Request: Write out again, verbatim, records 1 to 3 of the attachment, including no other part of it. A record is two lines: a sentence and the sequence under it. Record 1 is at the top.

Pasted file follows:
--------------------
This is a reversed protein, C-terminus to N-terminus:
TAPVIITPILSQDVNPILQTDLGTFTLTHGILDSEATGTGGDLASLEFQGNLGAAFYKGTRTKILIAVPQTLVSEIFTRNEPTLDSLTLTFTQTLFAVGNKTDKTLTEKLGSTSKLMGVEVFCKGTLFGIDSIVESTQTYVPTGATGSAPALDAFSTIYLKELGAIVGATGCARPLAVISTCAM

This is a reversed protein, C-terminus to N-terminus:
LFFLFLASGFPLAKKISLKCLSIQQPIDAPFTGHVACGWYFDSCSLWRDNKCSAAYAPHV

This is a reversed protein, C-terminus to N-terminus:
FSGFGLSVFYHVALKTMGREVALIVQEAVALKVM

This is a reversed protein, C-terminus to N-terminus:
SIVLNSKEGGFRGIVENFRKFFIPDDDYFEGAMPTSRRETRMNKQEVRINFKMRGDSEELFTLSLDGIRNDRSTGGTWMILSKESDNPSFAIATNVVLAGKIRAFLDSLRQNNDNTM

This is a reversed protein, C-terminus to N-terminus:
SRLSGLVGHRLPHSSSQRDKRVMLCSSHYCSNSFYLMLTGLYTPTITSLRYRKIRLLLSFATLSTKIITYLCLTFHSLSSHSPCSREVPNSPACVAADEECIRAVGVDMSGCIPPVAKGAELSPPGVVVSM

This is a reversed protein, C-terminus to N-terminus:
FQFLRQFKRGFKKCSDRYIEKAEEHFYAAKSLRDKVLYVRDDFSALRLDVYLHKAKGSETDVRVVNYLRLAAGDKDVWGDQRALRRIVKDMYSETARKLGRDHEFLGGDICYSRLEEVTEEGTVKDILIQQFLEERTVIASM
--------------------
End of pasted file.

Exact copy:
This is a reversed protein, C-terminus to N-terminus:
TAPVIITPILSQDVNPILQTDLGTFTLTHGILDSEATGTGGDLASLEFQGNLGAAFYKGTRTKILIAVPQTLVSEIFTRNEPTLDSLTLTFTQTLFAVGNKTDKTLTEKLGSTSKLMGVEVFCKGTLFGIDSIVESTQTYVPTGATGSAPALDAFSTIYLKELGAIVGATGCARPLAVISTCAM

This is a reversed protein, C-terminus to N-terminus:
LFFLFLASGFPLAKKISLKCLSIQQPIDAPFTGHVACGWYFDSCSLWRDNKCSAAYAPHV

This is a reversed protein, C-terminus to N-terminus:
FSGFGLSVFYHVALKTMGREVALIVQEAVALKVM